The seventh week of the FAD Fashion Futures programme took place on a cold, snowy day in East London. The students braved the travel disruption caused by storm Emma to come in and continue working on their garments. Despite the cold weather, things have been heating up in the FAD Fashion Futures programme as we approach the final weeks of the course.
There was a sense of urgency in the students’ work as they relentlessly worked away, cutting out their patterns on calico and then sewing the pieces together. The creativity and complexity of this year’s designs mean that every part of the process is a challenge. For example, an asymmetrical design means that you have to pattern cut both sides of a garment instead of just half. However, the students have risen to the challenge, and with the help of the volunteers are in the process of creating some memorable designs.
“I cut out my pattern today which took ages as it’s really big! Now I am looking forward to sewing next week.” – Dominika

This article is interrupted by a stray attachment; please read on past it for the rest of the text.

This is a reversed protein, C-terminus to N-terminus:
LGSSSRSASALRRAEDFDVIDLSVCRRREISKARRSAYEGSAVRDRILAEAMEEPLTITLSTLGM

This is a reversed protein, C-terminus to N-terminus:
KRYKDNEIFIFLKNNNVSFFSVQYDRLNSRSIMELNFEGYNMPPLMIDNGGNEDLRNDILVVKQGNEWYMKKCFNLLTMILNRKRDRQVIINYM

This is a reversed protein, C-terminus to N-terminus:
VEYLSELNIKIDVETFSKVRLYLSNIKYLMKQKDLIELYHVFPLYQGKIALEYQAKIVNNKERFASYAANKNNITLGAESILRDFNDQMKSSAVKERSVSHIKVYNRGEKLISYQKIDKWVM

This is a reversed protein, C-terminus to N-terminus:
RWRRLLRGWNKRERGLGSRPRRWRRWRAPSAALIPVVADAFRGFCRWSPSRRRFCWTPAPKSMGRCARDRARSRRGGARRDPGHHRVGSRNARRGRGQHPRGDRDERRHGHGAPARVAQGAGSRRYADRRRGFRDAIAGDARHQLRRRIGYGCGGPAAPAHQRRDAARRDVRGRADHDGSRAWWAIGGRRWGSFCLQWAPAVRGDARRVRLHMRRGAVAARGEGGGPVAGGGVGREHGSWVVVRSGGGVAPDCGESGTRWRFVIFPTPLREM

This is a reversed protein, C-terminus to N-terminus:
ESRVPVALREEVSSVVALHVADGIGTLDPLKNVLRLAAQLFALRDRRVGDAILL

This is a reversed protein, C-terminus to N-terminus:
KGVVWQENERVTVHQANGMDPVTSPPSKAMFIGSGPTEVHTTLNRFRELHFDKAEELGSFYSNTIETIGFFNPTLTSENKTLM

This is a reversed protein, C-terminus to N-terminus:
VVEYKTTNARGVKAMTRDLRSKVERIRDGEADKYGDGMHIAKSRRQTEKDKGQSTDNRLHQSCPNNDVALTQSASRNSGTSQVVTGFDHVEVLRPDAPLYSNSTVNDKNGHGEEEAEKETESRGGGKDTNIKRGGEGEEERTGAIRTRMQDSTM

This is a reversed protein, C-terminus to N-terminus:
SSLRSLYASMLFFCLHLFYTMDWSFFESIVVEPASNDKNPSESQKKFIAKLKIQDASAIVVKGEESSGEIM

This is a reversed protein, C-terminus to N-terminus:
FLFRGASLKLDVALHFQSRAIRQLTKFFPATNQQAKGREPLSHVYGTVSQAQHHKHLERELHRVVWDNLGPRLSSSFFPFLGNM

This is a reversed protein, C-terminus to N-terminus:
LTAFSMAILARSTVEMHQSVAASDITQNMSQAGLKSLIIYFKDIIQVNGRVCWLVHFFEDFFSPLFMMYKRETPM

Nevertheless, there is now only one week left for the students to finish their designs, as the last workshop takes place next Saturday! The homework task for this week is for the students to make sure their sketchbook is up to date and mount their work onto two A2 portfolio pages.
“Volunteering at FAD has felt like coming home! Working with the students has been really enjoyable as I can relate to how they are feeling as I was once in their shoes!” Melissa, volunteer, garment tech, former FAD student
Thank you to all the students and volunteers who braved the treacherous conditions to make the workshop on the weekend such a success. It’s a testament to the passion of the people involved that nothing was going to stop them making the workshop!
“I found today hard because I had to cut out my whole dress including the corset. My fingers were aching from all the cutting by the end of the session!” – Serena
FADFactoftheday: Pattern notches are small marks made on a pattern to ensure that one pattern piece will match up to the pattern next to it. They can be used to show where the seam allowance is, and can also be used as indicators along a seam to make sure that the two pieces of fabric will match up correctly when sewn.